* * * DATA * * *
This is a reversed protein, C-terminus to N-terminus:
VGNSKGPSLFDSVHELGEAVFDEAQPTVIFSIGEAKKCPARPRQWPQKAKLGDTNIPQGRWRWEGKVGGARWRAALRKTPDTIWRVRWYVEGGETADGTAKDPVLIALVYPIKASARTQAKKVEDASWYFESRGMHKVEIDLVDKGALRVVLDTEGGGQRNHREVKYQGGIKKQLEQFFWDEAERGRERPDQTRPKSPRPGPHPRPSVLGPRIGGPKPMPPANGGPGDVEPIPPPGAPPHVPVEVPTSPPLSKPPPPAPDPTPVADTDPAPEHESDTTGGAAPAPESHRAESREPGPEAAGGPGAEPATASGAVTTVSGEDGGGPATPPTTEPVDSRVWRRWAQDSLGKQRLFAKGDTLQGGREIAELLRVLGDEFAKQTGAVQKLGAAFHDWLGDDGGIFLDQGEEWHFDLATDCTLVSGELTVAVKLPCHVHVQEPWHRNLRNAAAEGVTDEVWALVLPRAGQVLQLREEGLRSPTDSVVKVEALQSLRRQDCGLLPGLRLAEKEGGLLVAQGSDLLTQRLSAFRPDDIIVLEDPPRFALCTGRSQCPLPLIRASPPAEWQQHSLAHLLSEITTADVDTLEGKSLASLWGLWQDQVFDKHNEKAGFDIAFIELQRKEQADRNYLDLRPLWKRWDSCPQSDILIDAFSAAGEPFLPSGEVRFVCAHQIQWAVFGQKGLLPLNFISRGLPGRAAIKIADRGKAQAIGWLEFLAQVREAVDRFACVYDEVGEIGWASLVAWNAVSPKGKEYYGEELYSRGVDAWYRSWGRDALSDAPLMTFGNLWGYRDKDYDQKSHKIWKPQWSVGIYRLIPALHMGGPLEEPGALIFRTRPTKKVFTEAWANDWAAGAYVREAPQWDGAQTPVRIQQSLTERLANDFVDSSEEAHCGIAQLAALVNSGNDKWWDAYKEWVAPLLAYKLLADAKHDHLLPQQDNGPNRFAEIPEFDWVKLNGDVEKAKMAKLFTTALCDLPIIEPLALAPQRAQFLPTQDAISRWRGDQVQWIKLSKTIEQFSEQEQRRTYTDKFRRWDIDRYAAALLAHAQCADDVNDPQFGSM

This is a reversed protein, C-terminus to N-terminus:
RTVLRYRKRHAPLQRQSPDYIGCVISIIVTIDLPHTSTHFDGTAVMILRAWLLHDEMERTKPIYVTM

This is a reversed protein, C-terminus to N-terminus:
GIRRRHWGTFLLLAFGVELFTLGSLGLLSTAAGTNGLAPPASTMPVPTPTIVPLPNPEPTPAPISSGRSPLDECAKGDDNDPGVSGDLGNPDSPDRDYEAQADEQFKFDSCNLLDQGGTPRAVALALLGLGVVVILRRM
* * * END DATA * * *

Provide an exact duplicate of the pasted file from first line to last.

This is a reversed protein, C-terminus to N-terminus:
VGNSKGPSLFDSVHELGEAVFDEAQPTVIFSIGEAKKCPARPRQWPQKAKLGDTNIPQGRWRWEGKVGGARWRAALRKTPDTIWRVRWYVEGGETADGTAKDPVLIALVYPIKASARTQAKKVEDASWYFESRGMHKVEIDLVDKGALRVVLDTEGGGQRNHREVKYQGGIKKQLEQFFWDEAERGRERPDQTRPKSPRPGPHPRPSVLGPRIGGPKPMPPANGGPGDVEPIPPPGAPPHVPVEVPTSPPLSKPPPPAPDPTPVADTDPAPEHESDTTGGAAPAPESHRAESREPGPEAAGGPGAEPATASGAVTTVSGEDGGGPATPPTTEPVDSRVWRRWAQDSLGKQRLFAKGDTLQGGREIAELLRVLGDEFAKQTGAVQKLGAAFHDWLGDDGGIFLDQGEEWHFDLATDCTLVSGELTVAVKLPCHVHVQEPWHRNLRNAAAEGVTDEVWALVLPRAGQVLQLREEGLRSPTDSVVKVEALQSLRRQDCGLLPGLRLAEKEGGLLVAQGSDLLTQRLSAFRPDDIIVLEDPPRFALCTGRSQCPLPLIRASPPAEWQQHSLAHLLSEITTADVDTLEGKSLASLWGLWQDQVFDKHNEKAGFDIAFIELQRKEQADRNYLDLRPLWKRWDSCPQSDILIDAFSAAGEPFLPSGEVRFVCAHQIQWAVFGQKGLLPLNFISRGLPGRAAIKIADRGKAQAIGWLEFLAQVREAVDRFACVYDEVGEIGWASLVAWNAVSPKGKEYYGEELYSRGVDAWYRSWGRDALSDAPLMTFGNLWGYRDKDYDQKSHKIWKPQWSVGIYRLIPALHMGGPLEEPGALIFRTRPTKKVFTEAWANDWAAGAYVREAPQWDGAQTPVRIQQSLTERLANDFVDSSEEAHCGIAQLAALVNSGNDKWWDAYKEWVAPLLAYKLLADAKHDHLLPQQDNGPNRFAEIPEFDWVKLNGDVEKAKMAKLFTTALCDLPIIEPLALAPQRAQFLPTQDAISRWRGDQVQWIKLSKTIEQFSEQEQRRTYTDKFRRWDIDRYAAALLAHAQCADDVNDPQFGSM

This is a reversed protein, C-terminus to N-terminus:
RTVLRYRKRHAPLQRQSPDYIGCVISIIVTIDLPHTSTHFDGTAVMILRAWLLHDEMERTKPIYVTM

This is a reversed protein, C-terminus to N-terminus:
GIRRRHWGTFLLLAFGVELFTLGSLGLLSTAAGTNGLAPPASTMPVPTPTIVPLPNPEPTPAPISSGRSPLDECAKGDDNDPGVSGDLGNPDSPDRDYEAQADEQFKFDSCNLLDQGGTPRAVALALLGLGVVVILRRM